She had an idea.  “Sammy, stay right here, I’ll be right back.”  When she returned she had a small teddy bear.  “Here you go Sam,” she said, “This is my friend Rex.  He kept me safe from monsters when I was little.  You can keep him.  He’ll take care of you.”

She held the bear out to Sam and he cautiously took it.  He looked into Rex’s eyes as if in silent communication and then hugged him to his chest.  For the first time that night, he gave her a little smile.

“Good night sweet Sam.  I’ll be downstairs if you need me,” she assured him.  He was much calmer now that Rex was there to protect him.  She turned off the light and left the door open just a sliver.  Everything seemed to be quiet so she tiptoed downstairs and stood surveying the barren living room.

She grabbed the remote from the top of the TV and plopped down on the carpeted floor.  As she flipped through the channels she found nothing but static on any channel.  She got up and fiddled with the rabbit ears, but nothing changed.  “So much for that idea,” Sue said to herself, “I guess maybe it’s time to do some homework.”

She opened her backpack and pulled out her Algebra book when she heard a clank.  It was incredibly loud and seemed to be coming from under the floor.  She froze, waiting to see if it would repeat.  Perhaps some tool they’d been using in the basement had fallen over or something.

Then she became aware of a new noise.  It sounded like someone was dragging a cement block across a concrete floor.  Now, in a normal situation, these noises wouldn’t have bothered Sue at all.  She was a farm kid and there was a certain toughness about her.  There were many nights her parents had been out late and she had been home alone on their secluded property.  Not once had she been afraid of a creak in the house or a thump outside.

This was a whole different situation.  The entire series of events led up to something very wrong in this house.  Sue got up, went into the kitchen and stood listening by the basement door.  She barely dared to breath.  After about a minute she came up with the theory that maybe a tool had fallen against a cinder block and caused it to slide down something.  Hey… it could happen.  She started to move away from the door when…  BANG!  It sounded like someone had slammed a large-link chain on concrete.  About 20 seconds later the dragging noise happened again.  That was no fallen tool.

Her mind sifted through possible explanations for the strange noises.  Perhaps there was a broken pipe.  Maybe there was some piece of equipment that made those noises… a pump of some kind.  What if there were workers in the basement.  But, that didn’t make sense.  Why wouldn’t the Smiths have told her about them?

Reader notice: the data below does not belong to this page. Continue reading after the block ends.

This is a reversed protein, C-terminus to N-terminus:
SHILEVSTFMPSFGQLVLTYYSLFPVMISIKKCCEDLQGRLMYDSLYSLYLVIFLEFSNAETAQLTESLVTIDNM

That’s when her mind inevitably turned to some eerier explanations.  Maybe they hadn’t mentioned workers in the basement because they had a reason not to tell her.  Like maybe they were doing something illegal.  Or, what if there was a huge dog chained below.  Maybe it was some sort of misshapen and distorted human monster.

Mr. Smith’s words rang in her head, “No matter what you hear, don’t go in the basement.”  But, how could she not?  She stood in front of the basement door with her hand almost grasping the knob.  Her breathing was shallow, eyes dilated, and adrenaline was surging through her veins.  But she stood frozen, unable to grab and turn that knob.

She willed her muscles to clench just as… BANG!  She ran out of the kitchen and up the stairs.  About half way up she got control of herself and sat down, trembling.  She couldn’t go into Sam’s room because she didn’t want to wake or frighten him.  And besides, there was the hound from hell.  But she couldn’t bring herself to go down the stairs either.

Eventually, the noises just stopped.  She wasn’t sure when they did, but it was about midnight when she felt calm enough to go down the stairs.  She dragged a chair from the kitchen and put it by the living room window.  She decided to pass the remaining time by keeping an eye out for the Smiths.

Over the next hour or so, not a single car approached.  It was about 1:30 when she heard a familiar clang below her.  The noises had started again and the Smiths still weren’t home.  She decided it was time to get some help.  She went into the kitchen and picked up the phone.  When she put the receiver to her ear, she was relieved to hear a steady dial tone.  She dialed her home number and waited to hear the phone ring.  Instead she got complete silence.  The line was dead.